A map recently published by NATO in relation to its project the Defence Education Enhancement Programme (DEEP) unexpectedly showed Morocco's border as extending into the territory of Western Sahara in accordance with Rabat's territorial claims. The land, disputed by the Sahrawi Arab Democratic Republic and its governing nationalist movement, the Polisario Front, was shown as a part of the North African state in an article published on NATO's website on 14 December.
While the alliance has not made any official statements in regards to its stance on the Western Sahara territorial dispute, the article in question was released shortly after one of NATO's key members, the US, recognised Morocco's claims. Washington did so in exchange for Rabat establishing diplomatic ties with Israel, thus becoming the sixth Arab state to do so.
Previous maps on the NATO website showing north-western Africa depicted Morocco within the UN-recognised borders, with Western Sahara separated from it by a line, stressing its undetermined international status, even though Morocco de-facto exercises control over 80% of the land. An interactive map on the official NATO webpage also draws a dashed line separating Western Sahara and Morocco’s UN-recognised borders.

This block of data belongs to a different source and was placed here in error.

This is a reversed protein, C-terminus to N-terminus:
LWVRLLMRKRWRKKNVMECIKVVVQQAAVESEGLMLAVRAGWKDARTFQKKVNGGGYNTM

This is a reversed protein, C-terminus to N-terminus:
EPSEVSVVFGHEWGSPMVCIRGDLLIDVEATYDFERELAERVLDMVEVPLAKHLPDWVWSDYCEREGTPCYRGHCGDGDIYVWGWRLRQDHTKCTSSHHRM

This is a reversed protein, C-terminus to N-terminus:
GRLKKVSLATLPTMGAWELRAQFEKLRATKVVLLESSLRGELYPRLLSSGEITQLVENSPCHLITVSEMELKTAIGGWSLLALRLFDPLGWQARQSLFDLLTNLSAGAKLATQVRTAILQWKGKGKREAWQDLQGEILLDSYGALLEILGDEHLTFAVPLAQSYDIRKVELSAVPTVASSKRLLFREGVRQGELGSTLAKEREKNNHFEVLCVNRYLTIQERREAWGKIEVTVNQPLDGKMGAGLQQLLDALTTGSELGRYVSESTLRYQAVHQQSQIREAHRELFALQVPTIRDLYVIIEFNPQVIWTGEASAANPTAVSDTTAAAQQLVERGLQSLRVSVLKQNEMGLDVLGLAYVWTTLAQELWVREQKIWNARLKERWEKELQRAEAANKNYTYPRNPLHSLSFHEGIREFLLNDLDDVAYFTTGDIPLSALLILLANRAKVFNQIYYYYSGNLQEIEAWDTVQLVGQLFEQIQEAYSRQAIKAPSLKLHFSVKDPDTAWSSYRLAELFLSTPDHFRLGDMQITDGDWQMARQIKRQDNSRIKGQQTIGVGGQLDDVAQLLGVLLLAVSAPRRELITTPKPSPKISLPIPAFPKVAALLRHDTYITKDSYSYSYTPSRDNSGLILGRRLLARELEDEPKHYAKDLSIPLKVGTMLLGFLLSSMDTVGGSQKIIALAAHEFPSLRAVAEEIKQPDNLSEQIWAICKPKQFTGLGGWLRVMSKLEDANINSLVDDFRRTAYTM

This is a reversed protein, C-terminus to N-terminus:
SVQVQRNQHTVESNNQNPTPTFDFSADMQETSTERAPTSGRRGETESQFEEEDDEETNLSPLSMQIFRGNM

The territorial dispute over Western Sahara has existed ever since Spain decolonised the land, with Morocco and the Polisario Front subsequently engaging in a dispute over it. The Polisario Front proclaimed the creation of the Sahrawi Arab Democratic Republic (SADR) with a government in exile located in Algeria. SADR controls a sliver of territory in Western Sahara's east and a small patch of land giving it access to the Atlantic Ocean. Several dozen states have officially recognised the claims of either Rabat or Sahrawi. The remaining countries, as well as the UN, urge the sides to the conflict to work out a peaceful and mutual solution to the dispute, and refuse to take sides in it.